Fundamentally Transformed: City after City Seeing Rising Crime Rates

Despite this, the study showed that “officers took significantly longer to shoot armed black suspects than armed white suspects.”  On average, the officers took 0.23 seconds longer to shoot an armed black suspect than an armed white suspect.  Of the unarmed suspects, whites were shot 54 times but blacks only twice.  Adjusting for the actual ratio of blacks to whites among the suspects, the researchers found that “officers were slightly more than three times less likely to shoot unarmed black suspects than unarmed white suspects.”  One of the researchers, Lois James, summed it up nicely.  “These findings,” she said, “call into question the validity of the widespread assumption that implicit racial bias is the cause of the disproportionate number of racial minorities in officer-involved shootings.”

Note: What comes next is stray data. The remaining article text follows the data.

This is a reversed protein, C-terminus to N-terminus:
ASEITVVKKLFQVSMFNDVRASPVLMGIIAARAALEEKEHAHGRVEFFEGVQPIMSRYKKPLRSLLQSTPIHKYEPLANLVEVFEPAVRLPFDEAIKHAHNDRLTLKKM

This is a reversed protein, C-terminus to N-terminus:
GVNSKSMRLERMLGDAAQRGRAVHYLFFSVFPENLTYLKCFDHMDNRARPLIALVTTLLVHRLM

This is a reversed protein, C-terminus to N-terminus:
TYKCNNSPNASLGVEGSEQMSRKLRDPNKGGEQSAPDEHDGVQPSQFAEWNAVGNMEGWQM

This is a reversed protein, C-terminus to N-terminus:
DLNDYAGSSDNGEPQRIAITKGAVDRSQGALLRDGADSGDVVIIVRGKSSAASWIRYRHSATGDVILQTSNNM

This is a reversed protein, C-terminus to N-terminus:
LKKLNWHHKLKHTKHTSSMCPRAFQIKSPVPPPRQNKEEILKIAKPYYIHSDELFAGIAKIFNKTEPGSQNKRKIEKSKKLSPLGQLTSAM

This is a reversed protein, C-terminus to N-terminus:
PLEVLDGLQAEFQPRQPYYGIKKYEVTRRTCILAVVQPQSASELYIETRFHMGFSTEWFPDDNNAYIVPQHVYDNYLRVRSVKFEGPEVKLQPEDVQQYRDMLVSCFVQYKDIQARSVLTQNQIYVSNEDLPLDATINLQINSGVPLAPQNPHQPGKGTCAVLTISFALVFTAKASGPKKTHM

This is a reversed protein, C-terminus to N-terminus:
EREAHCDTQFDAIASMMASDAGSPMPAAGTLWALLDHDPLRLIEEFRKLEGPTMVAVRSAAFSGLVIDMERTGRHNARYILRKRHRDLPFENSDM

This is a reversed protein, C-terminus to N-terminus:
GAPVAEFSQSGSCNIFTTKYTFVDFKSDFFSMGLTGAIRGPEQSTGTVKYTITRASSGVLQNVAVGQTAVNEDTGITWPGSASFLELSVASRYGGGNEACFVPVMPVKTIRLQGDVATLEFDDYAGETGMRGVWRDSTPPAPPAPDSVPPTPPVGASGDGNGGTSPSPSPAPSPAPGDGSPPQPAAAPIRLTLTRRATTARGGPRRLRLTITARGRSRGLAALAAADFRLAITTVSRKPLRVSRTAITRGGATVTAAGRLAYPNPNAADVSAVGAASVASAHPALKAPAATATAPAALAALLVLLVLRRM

James believes the difference detected can be traced to officers’ fears of the “consequences of shooting a member of a historically oppressed racial group…paired with the awareness of media backlash that follows an officer shooting a minority suspect.”

One doubts that the officers use terms like “historically oppressed racial group,” but so be it.  Remember, the study was conducted before the uproar that followed the Michael Brown shooting in Ferguson, which was not a singular event marking a sea change in police work, but was rather a highly charged and highly publicized example of a trend that began years ago.  Indeed, back in 2001 I concluded a column at National Review Online with a little prayer that summed up the police officer’s lot, then as now: “God, if I have to hurt someone today, please let it be a white guy.”